The contract is usually not about love itself, but about other needs we may have that helps us to feel loved.  For example, one partner may need a great deal of companionship while the other needs solitude; perhaps one is very sexually driven, and the other prefers cuddling.  Perhaps one is very communicative while the other is not.  Do these people love each other less because they each have different needs?  This is where we get very confused in relationships and often where things fall apart. When we forget to talk these issues out, we often begin to have negative thoughts about what and why our loved one is doing what they do.  Our relationships become burdened by heavy baggage filled with miscommunication and misunderstanding.

I believe that when two people who care for one another can openly, honestly and kindly work through their needs together, there is more potential for a love relationship that works. We often make a lot of assumptions about what our loved one should do for us and vice versa and we have may have unexpressed expectations about how the other should behave.  Is that loving, or is that judgment?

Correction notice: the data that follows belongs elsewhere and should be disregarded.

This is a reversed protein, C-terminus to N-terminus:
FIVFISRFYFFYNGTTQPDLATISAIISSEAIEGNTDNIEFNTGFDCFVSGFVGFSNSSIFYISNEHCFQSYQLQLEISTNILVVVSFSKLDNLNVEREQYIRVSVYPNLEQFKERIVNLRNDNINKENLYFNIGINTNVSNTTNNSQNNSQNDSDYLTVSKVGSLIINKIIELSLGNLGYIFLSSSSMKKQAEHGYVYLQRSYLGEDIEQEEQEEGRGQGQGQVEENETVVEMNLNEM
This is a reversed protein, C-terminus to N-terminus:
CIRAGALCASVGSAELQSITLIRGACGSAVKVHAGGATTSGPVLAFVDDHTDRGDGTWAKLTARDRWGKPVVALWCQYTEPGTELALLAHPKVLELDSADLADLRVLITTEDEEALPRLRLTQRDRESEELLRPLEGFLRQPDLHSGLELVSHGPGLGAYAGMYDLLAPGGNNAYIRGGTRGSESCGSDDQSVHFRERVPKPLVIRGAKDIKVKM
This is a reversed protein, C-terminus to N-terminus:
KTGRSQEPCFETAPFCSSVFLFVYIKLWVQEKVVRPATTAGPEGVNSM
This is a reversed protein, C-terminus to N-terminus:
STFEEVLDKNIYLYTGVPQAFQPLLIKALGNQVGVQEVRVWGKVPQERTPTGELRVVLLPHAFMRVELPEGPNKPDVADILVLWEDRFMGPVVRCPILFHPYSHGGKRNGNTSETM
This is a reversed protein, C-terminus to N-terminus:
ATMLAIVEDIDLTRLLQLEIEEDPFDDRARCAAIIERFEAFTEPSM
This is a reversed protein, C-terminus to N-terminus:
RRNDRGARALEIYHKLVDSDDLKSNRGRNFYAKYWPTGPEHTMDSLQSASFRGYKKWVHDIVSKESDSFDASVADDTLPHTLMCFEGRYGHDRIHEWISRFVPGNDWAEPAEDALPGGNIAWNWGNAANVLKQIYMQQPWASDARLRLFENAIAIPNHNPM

It’s a relationship.  There is interdependence.  It is essential for us to discuss our expectations and to agree on our agreements. For me, the love happens not because we agree, but in how we work together to negotiate ”the terms of the deal.”  Are we open enough, accepting enough, awake enough to express ourselves without blaming or shaming or demanding – while also listening tenderly to the needs of the other?  If so, perhaps we can find creative ways to meet most of our needs satisfactorily (or decide not to!) while holding our selves and our loved ones with care.